My read on today’s society is that it is no longer “cool” to set New Year’s resolutions. Not helping the resolutions’ case is that we rarely keep them; there’s a reason gyms require you to buy a year-long membership rather than pay month-to-month. For me, I’ve never felt moved by the random change of an arbitrary calendar to commit to specific acts of self-improvement. Instead, as I told Nina Badzin the other day in response to her Brain, Child article on resolutions, I am more of a goal-setter. Some of those goals can be quite ambitious.
The beginning of 2014 marks the midway point of my Ten-Year Plan to completely remake my professional life.
Anyone can do five-year plans; the Soviets did them all the time, and look how well that worked out for them. When I decided in early 2009 that I needed to completely rethink how I earned a living, I decided five years wasn’t enough time. I was in a job that many envied–the CEO of a successful trade association–but surprisingly I had very little actual control over my work, answering as I was to a Board of Directors and dozens of institutional members. One spring afternoon my wife and I took a long walk, and she asked me to identify what I enjoyed doing and what my dream job would be. By the end of our sojourn I had a vision of where I wanted to be:
I love writing, editing, teaching and public speaking. I will position myself such that I can engage in all of those activities on my own terms, and each pursuit will provide synergies both professionally and financially for the others.
That first year I didn’t do much more than polish and hone this rather open-ended vision. Year Two, 2010, was more significant. Longtime readers know that a cross-country U.S. road trip in which I interviewed artists triggered a need to return to an art-committed life; that made me realize that the writing and editing and teaching in my vision needed to significantly involve creative writing. As my job would permit neither the publication of personal writing nor the pursuit of an MFA, I left that job late in 2010.
Year Three saw me begin writing personal essays and a memoir as well as start an MFA, all while providing one-on-one writing instruction to individual students. Year Four saw some of the essays written in Year Three published, with one winning a significant award. I also became a formal instructor with a local literary center. I shifted my writing focus almost exclusively to the memoir while commencing a new full-time job that tolerated my personal writing and higher-education pursuits. Year Five–2013–was significant in that I completed both the MFA and the memoir. I did so at the expense of writing more essays and submitting them for publication. I also began teaching with a second literary center.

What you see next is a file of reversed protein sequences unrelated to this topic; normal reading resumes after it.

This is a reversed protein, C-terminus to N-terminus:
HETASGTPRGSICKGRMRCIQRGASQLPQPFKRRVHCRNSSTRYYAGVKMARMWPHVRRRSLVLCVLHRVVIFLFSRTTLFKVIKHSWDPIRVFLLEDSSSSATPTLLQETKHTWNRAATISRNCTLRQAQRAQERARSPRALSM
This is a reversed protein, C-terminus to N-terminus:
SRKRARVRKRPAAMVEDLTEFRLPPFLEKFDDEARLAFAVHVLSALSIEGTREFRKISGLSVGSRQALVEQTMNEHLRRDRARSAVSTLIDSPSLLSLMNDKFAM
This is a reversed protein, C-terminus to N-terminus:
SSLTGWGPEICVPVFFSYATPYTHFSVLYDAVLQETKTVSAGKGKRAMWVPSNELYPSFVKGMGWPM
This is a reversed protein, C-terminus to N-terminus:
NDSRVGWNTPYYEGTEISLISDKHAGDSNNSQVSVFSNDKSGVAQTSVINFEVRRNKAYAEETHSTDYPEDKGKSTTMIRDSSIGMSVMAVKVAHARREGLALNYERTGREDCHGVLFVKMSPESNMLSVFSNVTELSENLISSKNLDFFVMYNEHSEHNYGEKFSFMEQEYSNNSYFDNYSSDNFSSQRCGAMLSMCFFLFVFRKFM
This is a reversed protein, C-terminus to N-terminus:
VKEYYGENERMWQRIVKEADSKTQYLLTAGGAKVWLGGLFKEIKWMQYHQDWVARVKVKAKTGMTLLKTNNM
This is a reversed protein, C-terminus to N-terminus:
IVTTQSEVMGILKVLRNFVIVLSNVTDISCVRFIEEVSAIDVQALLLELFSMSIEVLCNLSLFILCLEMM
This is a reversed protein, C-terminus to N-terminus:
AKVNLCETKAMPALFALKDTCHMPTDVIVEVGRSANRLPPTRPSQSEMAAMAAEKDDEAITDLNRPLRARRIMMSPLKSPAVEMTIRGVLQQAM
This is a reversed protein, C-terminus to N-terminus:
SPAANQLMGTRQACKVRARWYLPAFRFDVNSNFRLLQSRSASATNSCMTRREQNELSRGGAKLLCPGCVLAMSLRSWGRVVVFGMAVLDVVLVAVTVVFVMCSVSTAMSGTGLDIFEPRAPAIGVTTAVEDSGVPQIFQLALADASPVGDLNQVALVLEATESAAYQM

So where do I stand at the start of Year Six of my Ten-Year plan?
- Through professional training I have grown significantly as a creative writer, which I am applying both in my personal writing and in my day job.
- I have grown as an editor of both professional and creative writing, which I also am applying in my teaching and in my day job.
- I have taught writing in one-on-one, in-classroom, and online settings, the 21st Century trifecta.
- My public speaking has been limited to the occasional literary reading or classroom presentation, but a big part of my day job is speechwriting.
The New Year is the time when we look ahead to where we’d like to be. As I look ahead to the conclusion of Year Ten, and the realization of my synergistic goal of writing, editing, teaching and public speaking, I naturally ask myself what I need to do this year to advance further toward that goal. What’s important to understand is that I bring to each year’s execution list significant flexibility. I didn’t know when I created this goal that I would be pursuing an MFA, or writing a memoir, or teaching online. But I stayed open to possibility, and made adjustments accordingly.
So here are my goals for Year Six:
- I will find a publisher for my memoir.
- I will return to writing personal essays and will seek publication of same.
- I will explore the next phase of my teaching career, not with the goal of leaving The Loft Literary Center but rather by seeking additional experiences, perhaps with one of the many universities in my area.
The beginning of Year Nine will be interesting for me. Why? Because as a Presidential appointee, my current job ends on January 20th, 2017. It’s actually quite empowering to know that your job has an expiration date. It means that as I continue to set in motion my goal for the conclusion of Year Ten, I am cognizant of that major change. I do not rule out the possibility of another full-time job–Walter Isaacson finds time to write remarkable biographies while running the Aspen Institute, for example–but it’s possible I will return to a path I have voluntarily followed three times before in my career, the life of a freelancer.
When I am asked how I have managed to stay on the path of an art-committed life for more than three years, I give a lot of credit to the readers of The Artist’s Road. By putting myself on the record with all of you, I am held accountable. Now I am doing that with you, sharing the Ten Year Plan, which has previously only been known by my wife and children.
I don’t suspect you are crafting ten-year plans, but what is your approach to goal-setting?